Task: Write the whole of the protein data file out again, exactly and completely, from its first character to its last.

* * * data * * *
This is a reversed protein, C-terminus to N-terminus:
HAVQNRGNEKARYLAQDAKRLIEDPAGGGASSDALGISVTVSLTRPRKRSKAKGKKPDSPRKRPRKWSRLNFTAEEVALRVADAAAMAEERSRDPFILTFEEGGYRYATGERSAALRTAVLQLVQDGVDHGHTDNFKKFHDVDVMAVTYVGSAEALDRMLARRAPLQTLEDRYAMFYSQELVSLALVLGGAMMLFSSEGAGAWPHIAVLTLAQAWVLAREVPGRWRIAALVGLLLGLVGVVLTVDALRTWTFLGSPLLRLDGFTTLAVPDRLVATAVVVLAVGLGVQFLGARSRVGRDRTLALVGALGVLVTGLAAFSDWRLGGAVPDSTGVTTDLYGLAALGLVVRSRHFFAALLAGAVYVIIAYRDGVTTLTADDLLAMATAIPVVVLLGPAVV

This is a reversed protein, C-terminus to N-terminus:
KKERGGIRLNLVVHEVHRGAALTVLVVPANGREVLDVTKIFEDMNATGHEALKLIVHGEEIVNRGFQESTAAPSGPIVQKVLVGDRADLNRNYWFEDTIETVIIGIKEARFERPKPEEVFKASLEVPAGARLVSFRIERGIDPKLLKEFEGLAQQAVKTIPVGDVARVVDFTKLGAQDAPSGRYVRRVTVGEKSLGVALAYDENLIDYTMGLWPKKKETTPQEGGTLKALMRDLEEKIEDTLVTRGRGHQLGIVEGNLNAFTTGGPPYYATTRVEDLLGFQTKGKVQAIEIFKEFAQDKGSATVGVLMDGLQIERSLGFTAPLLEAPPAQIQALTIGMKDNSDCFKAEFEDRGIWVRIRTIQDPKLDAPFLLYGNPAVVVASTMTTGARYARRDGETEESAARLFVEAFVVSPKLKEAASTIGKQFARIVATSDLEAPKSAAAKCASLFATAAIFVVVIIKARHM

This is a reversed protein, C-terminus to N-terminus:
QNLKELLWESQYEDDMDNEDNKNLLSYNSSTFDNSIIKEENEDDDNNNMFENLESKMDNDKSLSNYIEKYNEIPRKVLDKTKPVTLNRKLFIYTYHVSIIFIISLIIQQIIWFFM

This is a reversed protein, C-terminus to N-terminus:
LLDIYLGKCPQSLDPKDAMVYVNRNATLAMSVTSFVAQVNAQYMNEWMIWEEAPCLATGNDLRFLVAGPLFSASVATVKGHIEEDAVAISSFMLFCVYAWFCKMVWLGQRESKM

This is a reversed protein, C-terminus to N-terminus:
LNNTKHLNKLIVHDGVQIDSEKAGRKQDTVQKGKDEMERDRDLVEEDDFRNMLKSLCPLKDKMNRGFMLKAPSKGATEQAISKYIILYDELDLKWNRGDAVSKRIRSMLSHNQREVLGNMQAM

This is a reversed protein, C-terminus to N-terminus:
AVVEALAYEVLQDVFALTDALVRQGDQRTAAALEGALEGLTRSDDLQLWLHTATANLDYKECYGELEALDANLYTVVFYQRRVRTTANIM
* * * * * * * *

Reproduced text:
This is a reversed protein, C-terminus to N-terminus:
HAVQNRGNEKARYLAQDAKRLIEDPAGGGASSDALGISVTVSLTRPRKRSKAKGKKPDSPRKRPRKWSRLNFTAEEVALRVADAAAMAEERSRDPFILTFEEGGYRYATGERSAALRTAVLQLVQDGVDHGHTDNFKKFHDVDVMAVTYVGSAEALDRMLARRAPLQTLEDRYAMFYSQELVSLALVLGGAMMLFSSEGAGAWPHIAVLTLAQAWVLAREVPGRWRIAALVGLLLGLVGVVLTVDALRTWTFLGSPLLRLDGFTTLAVPDRLVATAVVVLAVGLGVQFLGARSRVGRDRTLALVGALGVLVTGLAAFSDWRLGGAVPDSTGVTTDLYGLAALGLVVRSRHFFAALLAGAVYVIIAYRDGVTTLTADDLLAMATAIPVVVLLGPAVV

This is a reversed protein, C-terminus to N-terminus:
KKERGGIRLNLVVHEVHRGAALTVLVVPANGREVLDVTKIFEDMNATGHEALKLIVHGEEIVNRGFQESTAAPSGPIVQKVLVGDRADLNRNYWFEDTIETVIIGIKEARFERPKPEEVFKASLEVPAGARLVSFRIERGIDPKLLKEFEGLAQQAVKTIPVGDVARVVDFTKLGAQDAPSGRYVRRVTVGEKSLGVALAYDENLIDYTMGLWPKKKETTPQEGGTLKALMRDLEEKIEDTLVTRGRGHQLGIVEGNLNAFTTGGPPYYATTRVEDLLGFQTKGKVQAIEIFKEFAQDKGSATVGVLMDGLQIERSLGFTAPLLEAPPAQIQALTIGMKDNSDCFKAEFEDRGIWVRIRTIQDPKLDAPFLLYGNPAVVVASTMTTGARYARRDGETEESAARLFVEAFVVSPKLKEAASTIGKQFARIVATSDLEAPKSAAAKCASLFATAAIFVVVIIKARHM

This is a reversed protein, C-terminus to N-terminus:
QNLKELLWESQYEDDMDNEDNKNLLSYNSSTFDNSIIKEENEDDDNNNMFENLESKMDNDKSLSNYIEKYNEIPRKVLDKTKPVTLNRKLFIYTYHVSIIFIISLIIQQIIWFFM

This is a reversed protein, C-terminus to N-terminus:
LLDIYLGKCPQSLDPKDAMVYVNRNATLAMSVTSFVAQVNAQYMNEWMIWEEAPCLATGNDLRFLVAGPLFSASVATVKGHIEEDAVAISSFMLFCVYAWFCKMVWLGQRESKM

This is a reversed protein, C-terminus to N-terminus:
LNNTKHLNKLIVHDGVQIDSEKAGRKQDTVQKGKDEMERDRDLVEEDDFRNMLKSLCPLKDKMNRGFMLKAPSKGATEQAISKYIILYDELDLKWNRGDAVSKRIRSMLSHNQREVLGNMQAM

This is a reversed protein, C-terminus to N-terminus:
AVVEALAYEVLQDVFALTDALVRQGDQRTAAALEGALEGLTRSDDLQLWLHTATANLDYKECYGELEALDANLYTVVFYQRRVRTTANIM